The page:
Applied Data Systems showed a number of single-board computers (SBCs) that are oriented towards solving the embedded display challenges of companies developing a wide range of embedded system products. Demos included a new Linux-based on-board interactive computer system being installed on golf carts; ViewML, Century Software's new embedded Linux browser, running on the 4'' x 6'' ADS Graphics Client StrongARM based single-board computer (SBC); and a “sneak preview” of ADS' new 3'' x 4'' “Bitsy”, StrongARM-based SBC, running Linux of course. (http://www.flatpanels.com/)

Computer I/O unveiled a unique embedded software and services “middleware solution” for the communications industry. The software enables Microsoft Windows clients to communicate transparently with Linux-based embedded data acquisition servers, without concern for operating system, network compatibility, or protocols. (http://www.computerio.com/)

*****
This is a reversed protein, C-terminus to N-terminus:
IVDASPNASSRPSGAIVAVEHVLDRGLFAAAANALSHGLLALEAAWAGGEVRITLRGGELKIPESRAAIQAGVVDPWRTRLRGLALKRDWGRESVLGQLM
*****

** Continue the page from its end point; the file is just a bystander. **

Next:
Emperor Systems Software showed several examples of Internet appliance applications running on top of their embedded Linux and JAVA software technologies, including: “TV-Linux”, a TV set-top box solution; and “Studio-Linux”, a broadband server solution for interactive television. (http://www.tvlinux.com/)

IBM showed a wide range of Linux-based systems, from massive million-dollar systems, to the incredibly tiny embedded Linux wristwatch. IBM also demonstrated some new Linux-based Thin Client systems, and also announced availability of its VisualAge Micro Edition Java Virtual Machine for embedded Linux systems. (http://www.ibm.com/linux/)